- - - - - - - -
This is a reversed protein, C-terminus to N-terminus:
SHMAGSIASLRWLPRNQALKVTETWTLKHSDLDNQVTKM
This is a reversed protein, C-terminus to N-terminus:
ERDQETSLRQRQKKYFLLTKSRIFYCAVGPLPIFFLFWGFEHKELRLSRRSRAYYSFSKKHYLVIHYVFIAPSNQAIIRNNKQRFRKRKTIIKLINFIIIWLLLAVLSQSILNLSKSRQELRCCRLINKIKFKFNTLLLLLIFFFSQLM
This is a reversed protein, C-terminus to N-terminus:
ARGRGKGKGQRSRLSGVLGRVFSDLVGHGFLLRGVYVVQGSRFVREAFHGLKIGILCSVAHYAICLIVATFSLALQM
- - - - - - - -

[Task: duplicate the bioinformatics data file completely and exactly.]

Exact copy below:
This is a reversed protein, C-terminus to N-terminus:
SHMAGSIASLRWLPRNQALKVTETWTLKHSDLDNQVTKM
This is a reversed protein, C-terminus to N-terminus:
ERDQETSLRQRQKKYFLLTKSRIFYCAVGPLPIFFLFWGFEHKELRLSRRSRAYYSFSKKHYLVIHYVFIAPSNQAIIRNNKQRFRKRKTIIKLINFIIIWLLLAVLSQSILNLSKSRQELRCCRLINKIKFKFNTLLLLLIFFFSQLM
This is a reversed protein, C-terminus to N-terminus:
ARGRGKGKGQRSRLSGVLGRVFSDLVGHGFLLRGVYVVQGSRFVREAFHGLKIGILCSVAHYAICLIVATFSLALQM